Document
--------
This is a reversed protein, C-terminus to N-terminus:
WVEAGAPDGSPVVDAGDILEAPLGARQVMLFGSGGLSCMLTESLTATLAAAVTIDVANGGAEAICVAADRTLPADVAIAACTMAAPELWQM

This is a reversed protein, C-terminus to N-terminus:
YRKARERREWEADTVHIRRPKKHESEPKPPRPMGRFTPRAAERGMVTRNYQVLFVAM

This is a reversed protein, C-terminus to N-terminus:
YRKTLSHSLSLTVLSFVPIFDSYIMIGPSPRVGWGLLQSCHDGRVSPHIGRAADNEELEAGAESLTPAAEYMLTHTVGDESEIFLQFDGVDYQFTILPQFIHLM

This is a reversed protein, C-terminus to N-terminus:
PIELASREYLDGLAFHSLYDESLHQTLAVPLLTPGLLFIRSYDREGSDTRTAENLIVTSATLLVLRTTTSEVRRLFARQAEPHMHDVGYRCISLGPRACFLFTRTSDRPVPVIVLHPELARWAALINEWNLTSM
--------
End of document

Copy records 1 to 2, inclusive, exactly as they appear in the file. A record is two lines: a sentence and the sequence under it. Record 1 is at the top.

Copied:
This is a reversed protein, C-terminus to N-terminus:
WVEAGAPDGSPVVDAGDILEAPLGARQVMLFGSGGLSCMLTESLTATLAAAVTIDVANGGAEAICVAADRTLPADVAIAACTMAAPELWQM

This is a reversed protein, C-terminus to N-terminus:
YRKARERREWEADTVHIRRPKKHESEPKPPRPMGRFTPRAAERGMVTRNYQVLFVAM